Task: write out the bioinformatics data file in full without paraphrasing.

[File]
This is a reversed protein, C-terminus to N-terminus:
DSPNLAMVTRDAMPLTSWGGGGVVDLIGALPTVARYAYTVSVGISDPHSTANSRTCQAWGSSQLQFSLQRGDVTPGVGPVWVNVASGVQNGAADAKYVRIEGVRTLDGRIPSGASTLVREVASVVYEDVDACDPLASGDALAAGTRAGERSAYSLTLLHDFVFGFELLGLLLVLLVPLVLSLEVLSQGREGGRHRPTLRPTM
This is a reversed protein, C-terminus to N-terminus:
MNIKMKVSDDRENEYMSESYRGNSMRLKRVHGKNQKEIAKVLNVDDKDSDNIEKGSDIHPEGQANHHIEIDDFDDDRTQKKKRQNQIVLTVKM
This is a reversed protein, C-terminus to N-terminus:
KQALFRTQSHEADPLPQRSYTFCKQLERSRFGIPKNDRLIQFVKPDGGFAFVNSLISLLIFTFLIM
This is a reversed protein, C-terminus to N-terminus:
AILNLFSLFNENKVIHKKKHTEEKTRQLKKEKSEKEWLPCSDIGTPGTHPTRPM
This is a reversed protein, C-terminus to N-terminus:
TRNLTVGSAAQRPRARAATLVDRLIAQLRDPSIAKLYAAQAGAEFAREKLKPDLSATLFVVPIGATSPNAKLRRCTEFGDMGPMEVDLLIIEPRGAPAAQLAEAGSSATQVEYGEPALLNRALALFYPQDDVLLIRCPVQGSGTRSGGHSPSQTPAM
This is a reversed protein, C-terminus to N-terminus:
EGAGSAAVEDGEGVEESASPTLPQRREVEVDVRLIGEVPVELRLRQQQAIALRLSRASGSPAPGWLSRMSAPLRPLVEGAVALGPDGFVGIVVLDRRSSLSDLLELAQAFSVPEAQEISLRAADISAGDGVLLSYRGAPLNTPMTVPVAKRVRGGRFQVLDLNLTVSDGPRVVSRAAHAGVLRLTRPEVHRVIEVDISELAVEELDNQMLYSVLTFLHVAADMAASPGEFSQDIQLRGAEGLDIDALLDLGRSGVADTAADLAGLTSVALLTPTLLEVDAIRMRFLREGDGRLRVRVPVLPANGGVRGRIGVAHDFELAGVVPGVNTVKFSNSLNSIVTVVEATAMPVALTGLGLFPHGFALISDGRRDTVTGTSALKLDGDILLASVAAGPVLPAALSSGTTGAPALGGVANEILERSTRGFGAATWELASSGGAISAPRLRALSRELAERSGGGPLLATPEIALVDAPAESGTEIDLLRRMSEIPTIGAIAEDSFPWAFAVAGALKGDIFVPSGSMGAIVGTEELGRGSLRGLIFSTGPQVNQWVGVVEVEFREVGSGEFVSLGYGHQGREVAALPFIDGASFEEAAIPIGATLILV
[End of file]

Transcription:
This is a reversed protein, C-terminus to N-terminus:
DSPNLAMVTRDAMPLTSWGGGGVVDLIGALPTVARYAYTVSVGISDPHSTANSRTCQAWGSSQLQFSLQRGDVTPGVGPVWVNVASGVQNGAADAKYVRIEGVRTLDGRIPSGASTLVREVASVVYEDVDACDPLASGDALAAGTRAGERSAYSLTLLHDFVFGFELLGLLLVLLVPLVLSLEVLSQGREGGRHRPTLRPTM
This is a reversed protein, C-terminus to N-terminus:
MNIKMKVSDDRENEYMSESYRGNSMRLKRVHGKNQKEIAKVLNVDDKDSDNIEKGSDIHPEGQANHHIEIDDFDDDRTQKKKRQNQIVLTVKM
This is a reversed protein, C-terminus to N-terminus:
KQALFRTQSHEADPLPQRSYTFCKQLERSRFGIPKNDRLIQFVKPDGGFAFVNSLISLLIFTFLIM
This is a reversed protein, C-terminus to N-terminus:
AILNLFSLFNENKVIHKKKHTEEKTRQLKKEKSEKEWLPCSDIGTPGTHPTRPM
This is a reversed protein, C-terminus to N-terminus:
TRNLTVGSAAQRPRARAATLVDRLIAQLRDPSIAKLYAAQAGAEFAREKLKPDLSATLFVVPIGATSPNAKLRRCTEFGDMGPMEVDLLIIEPRGAPAAQLAEAGSSATQVEYGEPALLNRALALFYPQDDVLLIRCPVQGSGTRSGGHSPSQTPAM
This is a reversed protein, C-terminus to N-terminus:
EGAGSAAVEDGEGVEESASPTLPQRREVEVDVRLIGEVPVELRLRQQQAIALRLSRASGSPAPGWLSRMSAPLRPLVEGAVALGPDGFVGIVVLDRRSSLSDLLELAQAFSVPEAQEISLRAADISAGDGVLLSYRGAPLNTPMTVPVAKRVRGGRFQVLDLNLTVSDGPRVVSRAAHAGVLRLTRPEVHRVIEVDISELAVEELDNQMLYSVLTFLHVAADMAASPGEFSQDIQLRGAEGLDIDALLDLGRSGVADTAADLAGLTSVALLTPTLLEVDAIRMRFLREGDGRLRVRVPVLPANGGVRGRIGVAHDFELAGVVPGVNTVKFSNSLNSIVTVVEATAMPVALTGLGLFPHGFALISDGRRDTVTGTSALKLDGDILLASVAAGPVLPAALSSGTTGAPALGGVANEILERSTRGFGAATWELASSGGAISAPRLRALSRELAERSGGGPLLATPEIALVDAPAESGTEIDLLRRMSEIPTIGAIAEDSFPWAFAVAGALKGDIFVPSGSMGAIVGTEELGRGSLRGLIFSTGPQVNQWVGVVEVEFREVGSGEFVSLGYGHQGREVAALPFIDGASFEEAAIPIGATLILV